Sudden epidemics and sex-linked prevalence? One illustration
Spending the morning wheezing and coughing reminded me of this topic.
I have asthma, which is also considered an epidemic. I’ve been wheezy and prone to horrible coughing fits pretty much all my life. It’s not the more easily missed cough variant asthma, since I do get obvious wheezing and shortness of breath. This is a problem at other times, but it’s really evident when I get colds or flu. I’ve been lucky so far this winter with that. *crosses fingers*
Pretty much every time I come down with a cold, I spend several weeks sounding like I’ve got a cross between croup and whooping cough, with serious trouble sleeping and eating. It turns into a vicious circle, with postnasal drip starting me coughing, then the airways constricting from that irritation and causing more wheezing and coughing and gasping for air; that inflammation and irritation, in turn, seems to create a lot more snottiness–probably going overboard trying to wash away irritants–to the point that it’s hard to clear the airways and I start gagging and coughing more to avoid drowning. And so on. Yeah, it’s rather nasty-sounding! When that pattern sets in, I have to try to sleep sitting up, end up with head-to-toe pain from strained muscles, used to be afraid I’d broken ribs–and have passed out many times from just not being able to breathe. These days I’ve figured out ways of getting in more food (eating cold stuff helps), but I used to lose a lot of weight every time this happened. Cough suppressants have never worked well for it, at all. This was a problem through most of the winter, every year, when I was in school (and was frequently treated as purposely disruptive there *headdesk*). It’s hard to do much in that state, besides its just being pretty miserable.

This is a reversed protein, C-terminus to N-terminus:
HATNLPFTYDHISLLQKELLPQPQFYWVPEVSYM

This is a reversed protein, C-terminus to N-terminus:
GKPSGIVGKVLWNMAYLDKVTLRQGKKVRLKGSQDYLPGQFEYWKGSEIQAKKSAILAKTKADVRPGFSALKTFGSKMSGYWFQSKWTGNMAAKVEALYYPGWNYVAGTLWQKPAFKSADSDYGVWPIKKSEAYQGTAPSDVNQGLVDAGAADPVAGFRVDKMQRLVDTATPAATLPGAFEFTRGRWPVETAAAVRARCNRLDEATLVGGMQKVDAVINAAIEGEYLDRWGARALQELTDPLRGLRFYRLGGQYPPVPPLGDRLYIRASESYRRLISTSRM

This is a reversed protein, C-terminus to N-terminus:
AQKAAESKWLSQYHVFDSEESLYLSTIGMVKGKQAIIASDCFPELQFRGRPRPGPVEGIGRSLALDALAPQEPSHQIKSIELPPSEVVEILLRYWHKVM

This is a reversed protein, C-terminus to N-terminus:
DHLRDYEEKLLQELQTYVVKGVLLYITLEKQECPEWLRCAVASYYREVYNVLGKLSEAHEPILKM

Unlike a friend who kept getting real chest infections put off on asthma/who knows what and left untreated, doctors kept assuming that the only way I could possibly have such a hellacious cough was if I had some kind of chest infection. (A huge rib cage and about twice the average lung capacity probably helps it sound scarier to people who aren’t used to that, too. People not-so-subtly edge away from me when I get started in public here in mostly-more-gracile Greater London, maybe concerned about treatment-resistant TB!) And if you’re getting more postnasal deluge than drip, the cough can look productive when it’s really dry. At least a couple of winters, I’m sure in retrospect that my sinuses developed their own strains of antibiotic-resistant infections, from staying on escalating series of antibiotics pretty much all winter. I’ve been a lot healthier since I just stopped going to the doctor unless I’m pretty sure I’ve got a real chest infection, which has only happened twice in better than ten years.
Still, even with all the whooping and gasping and wheezing, nobody thought asthma–much less tried giving me a rescue inhaler–until I was 14 or 15, ca. 1990, and a relatively young new doctor had taken over the practice we were using. Even though a huge fuss was made over my allergies years before that, and I kept getting “asthmatic bronchitis” written on my chart, it apparently never occurred to anyone that this might be asthma. Apparently it was perceived as a rarer condition, which mostly showed up through wheezing and inability to get enough air–rather than whooping and gasping to get more–with the same symptom profile all the time, in everyone. Also, it was perceived as mostly affecting boys.